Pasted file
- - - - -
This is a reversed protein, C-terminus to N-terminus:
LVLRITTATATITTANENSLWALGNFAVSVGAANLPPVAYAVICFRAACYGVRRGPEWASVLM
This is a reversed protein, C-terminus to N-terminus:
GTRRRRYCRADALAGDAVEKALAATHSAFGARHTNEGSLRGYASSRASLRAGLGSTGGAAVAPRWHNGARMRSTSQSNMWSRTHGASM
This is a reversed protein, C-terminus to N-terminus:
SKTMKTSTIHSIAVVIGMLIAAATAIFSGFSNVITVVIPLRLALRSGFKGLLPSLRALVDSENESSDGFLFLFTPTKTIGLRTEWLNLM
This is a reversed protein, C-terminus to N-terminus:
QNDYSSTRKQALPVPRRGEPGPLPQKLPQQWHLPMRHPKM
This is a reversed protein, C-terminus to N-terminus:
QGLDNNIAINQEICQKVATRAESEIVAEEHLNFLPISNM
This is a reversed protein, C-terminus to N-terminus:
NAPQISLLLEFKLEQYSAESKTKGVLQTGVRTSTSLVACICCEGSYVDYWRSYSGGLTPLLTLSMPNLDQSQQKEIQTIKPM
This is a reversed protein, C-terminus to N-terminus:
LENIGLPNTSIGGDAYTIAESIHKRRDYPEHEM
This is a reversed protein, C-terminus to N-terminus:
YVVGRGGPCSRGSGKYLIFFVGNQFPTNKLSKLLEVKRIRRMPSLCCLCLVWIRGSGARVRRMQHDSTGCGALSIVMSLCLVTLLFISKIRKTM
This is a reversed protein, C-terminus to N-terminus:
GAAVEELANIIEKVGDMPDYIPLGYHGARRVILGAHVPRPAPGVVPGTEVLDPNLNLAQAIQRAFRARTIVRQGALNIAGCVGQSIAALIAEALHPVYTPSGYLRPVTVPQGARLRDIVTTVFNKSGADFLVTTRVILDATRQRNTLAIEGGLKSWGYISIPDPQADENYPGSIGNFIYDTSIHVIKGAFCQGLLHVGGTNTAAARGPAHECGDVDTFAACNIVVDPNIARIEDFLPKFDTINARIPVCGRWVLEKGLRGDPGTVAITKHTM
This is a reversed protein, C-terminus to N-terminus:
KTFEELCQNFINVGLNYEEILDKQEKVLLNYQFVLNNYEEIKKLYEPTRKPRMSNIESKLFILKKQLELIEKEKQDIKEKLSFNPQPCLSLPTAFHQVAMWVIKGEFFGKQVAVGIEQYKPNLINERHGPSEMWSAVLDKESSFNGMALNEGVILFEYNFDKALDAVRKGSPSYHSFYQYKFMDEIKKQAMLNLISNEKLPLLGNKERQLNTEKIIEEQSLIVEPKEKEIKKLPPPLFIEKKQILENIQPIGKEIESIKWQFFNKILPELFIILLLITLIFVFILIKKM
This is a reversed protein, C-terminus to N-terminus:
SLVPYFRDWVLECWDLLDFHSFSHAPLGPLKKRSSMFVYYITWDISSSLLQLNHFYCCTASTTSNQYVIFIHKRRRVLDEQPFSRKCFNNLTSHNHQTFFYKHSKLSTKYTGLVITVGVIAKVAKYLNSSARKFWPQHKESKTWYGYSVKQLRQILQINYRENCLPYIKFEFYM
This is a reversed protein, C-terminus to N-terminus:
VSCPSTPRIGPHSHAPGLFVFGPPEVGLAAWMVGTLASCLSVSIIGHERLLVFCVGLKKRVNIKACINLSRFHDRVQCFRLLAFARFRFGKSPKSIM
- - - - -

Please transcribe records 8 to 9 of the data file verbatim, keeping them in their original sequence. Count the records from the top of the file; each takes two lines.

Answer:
This is a reversed protein, C-terminus to N-terminus:
YVVGRGGPCSRGSGKYLIFFVGNQFPTNKLSKLLEVKRIRRMPSLCCLCLVWIRGSGARVRRMQHDSTGCGALSIVMSLCLVTLLFISKIRKTM
This is a reversed protein, C-terminus to N-terminus:
GAAVEELANIIEKVGDMPDYIPLGYHGARRVILGAHVPRPAPGVVPGTEVLDPNLNLAQAIQRAFRARTIVRQGALNIAGCVGQSIAALIAEALHPVYTPSGYLRPVTVPQGARLRDIVTTVFNKSGADFLVTTRVILDATRQRNTLAIEGGLKSWGYISIPDPQADENYPGSIGNFIYDTSIHVIKGAFCQGLLHVGGTNTAAARGPAHECGDVDTFAACNIVVDPNIARIEDFLPKFDTINARIPVCGRWVLEKGLRGDPGTVAITKHTM